Second, I never balanced Galatians 6:2 with other verses like 2 Corinthians 1:3-4. "Blessed be the God and Father of our Lord Jesus Christ, the Father of mercies and God of all comfort, who comforts us in all our affliction so that we will be able to comfort those who are in any affliction with the comfort with which we ourselves are comforted by God." Yes, I'm supposed to show compassion and care for people who are suffering, but not out of my own power. I need to first receive comfort from God so I can share it with people who need it.

All that said, I still think it best to pray quickly for people in the setting of a prayer circle. The faster we pray, the sooner we give the burden to God, the quicker we see His peace come into the situation. After that, we can listen to their story. It might even change the way they tell it.

Monday, November 7, 2011

Idols In The Threshing Wall

I went on a mission trip eleven years ago to help Jewish people immigrating to Israel. For one reason or another, though, we only ended up having about four days worth of real work to do in Jerusalem. The rest of the time, we hired a tour guide to take us around the country. So yes, I too have gone on a mission trip that doubled as a vacation.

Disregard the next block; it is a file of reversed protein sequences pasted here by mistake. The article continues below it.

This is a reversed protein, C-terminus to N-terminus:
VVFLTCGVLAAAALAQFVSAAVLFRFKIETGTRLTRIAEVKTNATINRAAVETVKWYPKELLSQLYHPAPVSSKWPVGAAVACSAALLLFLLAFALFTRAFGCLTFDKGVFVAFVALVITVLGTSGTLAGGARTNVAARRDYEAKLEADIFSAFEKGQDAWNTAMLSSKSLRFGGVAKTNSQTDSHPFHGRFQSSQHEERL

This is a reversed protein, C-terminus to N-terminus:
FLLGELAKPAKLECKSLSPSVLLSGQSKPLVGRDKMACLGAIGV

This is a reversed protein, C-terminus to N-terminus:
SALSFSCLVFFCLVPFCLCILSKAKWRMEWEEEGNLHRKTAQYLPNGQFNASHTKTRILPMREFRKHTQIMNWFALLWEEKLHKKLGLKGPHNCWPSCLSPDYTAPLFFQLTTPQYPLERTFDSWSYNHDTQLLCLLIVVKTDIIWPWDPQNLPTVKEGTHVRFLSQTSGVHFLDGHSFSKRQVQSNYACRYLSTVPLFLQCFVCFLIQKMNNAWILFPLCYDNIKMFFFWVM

But even so, in the two weeks I spent over there, I learned more about my faith and its Jewish roots than all of my college religion courses combined.

On several occasions, the guide took us to places where the people of Israel tried to integrate idols into their worship of the one true God. Some were more obvious than others, such as the alter in the city of Dan where the people sacrificed to a statue of a calf. But one day, we went to a large and ancient threshing floor to learn about their agriculture. The builders had left small recesses inside the round wall circling the floor. Someone asked our guide if the people threshing there had put lamps in the walls to light their work after dark. "No," he said. "That's where they put idols to bless and prosper their harvest just in case they didn't see God answer their prayers."

Okay, so I've read the Bible. I know that God's people struggled with idolatry all the time. Maybe the threshing wall shouldn't have shocked me, but that was the moment I realized these people would have called themselves believers in God. They went to the temple. They put on the appearance of obeying God's laws. But inside of their home or their business or their relationships, they had idols. Just in case.

Ezekiel had the same kind of revelation in chapter 8. An angel takes him throughout the temple and shows him where the leaders and all the people really worshipped idols inside.

I know I'm not innocent of this attitude. In the past, I had plenty of days where I said, "God, I trust you, but I'm in real trouble if I don't get enough money for rent." Or, "God, I trust you, but I feel like I'll never get married if I don't do something about it myself." With those instances, and lots of others, I made decisions with a just-in-case mindset. I put idols in my threshing walls.

Have you ever found yourself saying, "God, I trust you, but..."?